I stopped the rest of the shots I faced too, and we almost came back to win. I knew after that game that I would be on the team the next year.

 

The next season, the Stampede became the talk of junior hockey across America. We were now playing in the Denny Sanford Premier Center. The only places you could compare the “Denny” to were NHL arenas. We knew how lucky we were to be there. However, our team that only had four returners started slow - really slow. But, we had the best group of guys I had ever played with. We were literally a group of 22 best friends. We wanted to play for each other. Nobody was selfish. There were no egos, and we had fun. It was an absolute pleasure showing up to the rink every day with those guys.

 

Just about every day while we were getting ready for practice Parker Tuomie, Troy Loggins and Dakota Joshua would be dancing in everyone’s face to some rap song until about five minutes before practice started. This was truly one of the most fun years of hockey I played. Our team was so close on and off the ice, and it started to translate in the standings. We became one of the best teams in the second half of the year. Coach Eades made one final trade before playoffs, acquiring Mikey Eyssimont. To put it lightly, Mikey and I did not like each other very much up to this point. Growing up playing against each other we always butted heads. But, even though I'd never admit it to him, I still thought he was one of the best players I've played against. He was the last piece to the puzzle, and I'm happy we got him because he became one of my best friends.

 

We were ready for the Clark Cup Playoffs.

 

We went into playoffs that year as the last four seed. We weren't picked to win a single game. But, its funny what can happen in playoffs. We went into the post-season with no intentions of leaving Sioux Falls early. We loved coming to the rink everyday and battling for each other. It didn't matter who we were playing, what the matchups were, or what seed we were ranked. We wanted to keep playing in Sioux Falls.

 

Thinking about it now, I don't even think we realized the magnitude of what we were doing while it was happening. We took down the number one team in the West in five games. Sioux City had dominated us during the regular season. We won the series on the road with 1,000 Stampede fans who made the trip down to Sioux City. We heard them all night. 

 


The Sioux Falls Stampede rush down to Stefanos Lekkas to celebrate their Clark Cup Championship. Photo courtesy of Stefanos Lekkas.

 

In the Western Conference Final we beat the Tri-City Storm in four games. They had arguably the most offensively skilled team I had played against. We split the on the road and brought an even series back to the Denny. I remember game three was tied with about a minute left. Our captain found a loose puck in the corner and banked it in off of their goalie. That was the moment where I knew we were going to win it all. I have never heard a rink so loud. The building was shaking, and I get chills thinking about it.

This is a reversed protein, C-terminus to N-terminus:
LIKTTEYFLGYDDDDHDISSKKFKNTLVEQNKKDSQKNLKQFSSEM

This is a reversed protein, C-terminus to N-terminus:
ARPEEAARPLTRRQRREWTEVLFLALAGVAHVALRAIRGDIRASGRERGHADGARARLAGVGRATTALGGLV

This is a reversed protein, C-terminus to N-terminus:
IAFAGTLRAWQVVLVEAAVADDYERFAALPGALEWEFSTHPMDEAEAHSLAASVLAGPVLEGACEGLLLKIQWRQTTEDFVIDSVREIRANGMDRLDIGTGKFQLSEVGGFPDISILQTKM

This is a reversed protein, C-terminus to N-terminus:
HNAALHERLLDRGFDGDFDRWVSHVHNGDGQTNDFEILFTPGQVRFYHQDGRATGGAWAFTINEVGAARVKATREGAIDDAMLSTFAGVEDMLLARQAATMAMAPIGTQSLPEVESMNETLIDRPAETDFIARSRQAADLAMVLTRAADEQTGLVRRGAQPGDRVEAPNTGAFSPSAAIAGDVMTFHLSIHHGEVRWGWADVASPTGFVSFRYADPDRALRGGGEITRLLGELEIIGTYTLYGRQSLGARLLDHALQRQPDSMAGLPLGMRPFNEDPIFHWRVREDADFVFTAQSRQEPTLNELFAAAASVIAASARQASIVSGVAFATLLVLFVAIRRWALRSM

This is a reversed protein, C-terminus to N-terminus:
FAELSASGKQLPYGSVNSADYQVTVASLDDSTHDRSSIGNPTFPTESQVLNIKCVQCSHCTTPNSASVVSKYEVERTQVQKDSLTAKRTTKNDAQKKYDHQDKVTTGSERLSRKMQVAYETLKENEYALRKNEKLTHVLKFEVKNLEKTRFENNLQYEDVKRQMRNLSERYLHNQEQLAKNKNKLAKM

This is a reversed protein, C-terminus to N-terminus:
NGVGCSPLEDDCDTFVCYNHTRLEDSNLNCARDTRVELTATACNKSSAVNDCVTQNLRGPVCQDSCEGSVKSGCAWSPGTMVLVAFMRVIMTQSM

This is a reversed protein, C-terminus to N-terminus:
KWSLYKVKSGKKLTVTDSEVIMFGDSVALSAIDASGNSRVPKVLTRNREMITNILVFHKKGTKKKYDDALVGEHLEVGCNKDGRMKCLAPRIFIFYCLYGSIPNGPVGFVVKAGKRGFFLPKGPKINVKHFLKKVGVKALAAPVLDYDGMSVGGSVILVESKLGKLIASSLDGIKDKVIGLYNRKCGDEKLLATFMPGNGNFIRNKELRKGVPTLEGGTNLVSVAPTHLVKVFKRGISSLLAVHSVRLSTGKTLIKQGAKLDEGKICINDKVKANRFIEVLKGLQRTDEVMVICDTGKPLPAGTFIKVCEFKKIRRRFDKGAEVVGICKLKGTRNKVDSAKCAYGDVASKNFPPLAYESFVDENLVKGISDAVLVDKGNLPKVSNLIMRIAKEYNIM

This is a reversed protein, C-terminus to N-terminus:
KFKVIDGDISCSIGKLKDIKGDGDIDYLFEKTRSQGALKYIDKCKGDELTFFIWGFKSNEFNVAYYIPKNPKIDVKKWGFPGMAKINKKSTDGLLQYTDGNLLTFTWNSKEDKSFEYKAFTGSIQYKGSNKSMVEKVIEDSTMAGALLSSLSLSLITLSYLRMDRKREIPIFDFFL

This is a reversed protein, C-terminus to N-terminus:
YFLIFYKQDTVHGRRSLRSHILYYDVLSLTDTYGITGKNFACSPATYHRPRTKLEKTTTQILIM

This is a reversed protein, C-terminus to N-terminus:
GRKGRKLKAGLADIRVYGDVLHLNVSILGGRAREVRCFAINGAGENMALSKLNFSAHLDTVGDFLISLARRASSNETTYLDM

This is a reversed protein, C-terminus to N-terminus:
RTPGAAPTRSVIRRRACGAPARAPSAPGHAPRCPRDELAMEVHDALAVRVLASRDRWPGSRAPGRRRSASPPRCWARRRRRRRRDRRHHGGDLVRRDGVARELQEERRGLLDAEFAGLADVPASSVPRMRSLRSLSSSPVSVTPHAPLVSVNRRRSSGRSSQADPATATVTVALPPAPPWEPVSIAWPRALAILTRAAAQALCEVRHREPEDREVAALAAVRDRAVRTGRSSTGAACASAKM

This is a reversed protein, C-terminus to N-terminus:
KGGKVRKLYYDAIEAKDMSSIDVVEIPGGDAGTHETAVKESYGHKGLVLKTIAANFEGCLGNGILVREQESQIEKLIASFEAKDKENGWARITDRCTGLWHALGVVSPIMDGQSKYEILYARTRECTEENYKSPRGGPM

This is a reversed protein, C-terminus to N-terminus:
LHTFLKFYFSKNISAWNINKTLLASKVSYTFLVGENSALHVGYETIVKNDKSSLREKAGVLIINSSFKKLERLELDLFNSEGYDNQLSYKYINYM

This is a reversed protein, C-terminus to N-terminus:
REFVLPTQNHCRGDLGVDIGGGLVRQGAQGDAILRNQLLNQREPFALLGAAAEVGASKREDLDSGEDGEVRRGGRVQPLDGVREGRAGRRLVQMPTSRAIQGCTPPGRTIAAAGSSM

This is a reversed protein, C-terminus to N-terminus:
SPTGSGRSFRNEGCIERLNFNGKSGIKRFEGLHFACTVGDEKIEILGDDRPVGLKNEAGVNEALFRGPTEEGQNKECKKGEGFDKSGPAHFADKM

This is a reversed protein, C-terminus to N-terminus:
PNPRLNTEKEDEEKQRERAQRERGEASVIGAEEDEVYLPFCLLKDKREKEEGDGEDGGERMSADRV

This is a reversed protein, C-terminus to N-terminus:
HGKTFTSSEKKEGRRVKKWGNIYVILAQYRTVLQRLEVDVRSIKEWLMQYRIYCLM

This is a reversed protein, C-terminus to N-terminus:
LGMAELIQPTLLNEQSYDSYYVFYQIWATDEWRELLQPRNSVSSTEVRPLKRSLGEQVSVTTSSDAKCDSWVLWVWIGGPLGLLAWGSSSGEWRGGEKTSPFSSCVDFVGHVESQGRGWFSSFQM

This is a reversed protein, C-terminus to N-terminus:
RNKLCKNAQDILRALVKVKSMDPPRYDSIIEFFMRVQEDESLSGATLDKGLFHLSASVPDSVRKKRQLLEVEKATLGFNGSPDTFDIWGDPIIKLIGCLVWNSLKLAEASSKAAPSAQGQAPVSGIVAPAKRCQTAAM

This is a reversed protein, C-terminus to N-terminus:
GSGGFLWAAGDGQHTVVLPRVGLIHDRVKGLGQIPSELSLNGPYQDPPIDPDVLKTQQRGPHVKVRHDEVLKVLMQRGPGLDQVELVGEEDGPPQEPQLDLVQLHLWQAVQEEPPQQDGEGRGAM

We had advanced to the Clark Cup Final.

 

Like every other game that season, we went in viewed as the underdogs. But what the average hockey viewer doesn't always see is will. The Stampede motto is “Outwork Outwill.” There are giant posters lining the walls in the locker room that say that. In the Final that was exactly what we did. We swept Muskegon in three games and won the Clark Cup at home. 9,000 fans all wearing blue shirts were in attendance, and they created the loudest atmosphere possible. You couldn't even yell at the person next to you. It was so loud. The moments that followed the final buzzer were better than anything I could have ever imagined. Sharing it with my team, in the Denny, with my family there was unbelievable. I will be an old man one day, still telling stories about it.

 

In my opinion, one of the coolest parts of that night was all 22 guys had the Clark Cup in our locker room after the game. We stayed there for two hours. Nobody wanted to leave. Even though we won our last game, no one wanted to leave this group. When I get asked about my favorite moments from winning the Clark Cup, my response is having my family on the ice and enjoying that moment in the locker room with the guys in the rink we built.  

 

2015 Clark Cup Champions Sioux Falls Stampede. Photo by Brandon Anderson.

2015 Clark Cup Champions Sioux Falls Stampede. Photo by Brandon Anderson.

 

A lot of people didn’t know this would be my last time on the ice for the next five months. I had been dealing with shoulder issues since Springfield and it got worse over time. It dislocated several times throughout the year. From December until the end of the season I was spending up to two hours a day in the training room with our trainer Matt Hunter. Every bit of success I had in Sioux Falls can be credited to him. I would not have been able to play if it wasn't for Matty. Another thing people forget is that Matty broke his back earlier in the year. One doctor told him that he wouldn't walk again. He was back in four months. Matty and I shared a moment after we won the Cup that I won't ever forget. He hugged me and said our work is done. We don't have to worry anymore, this pain is done. I will forever be thankful for that.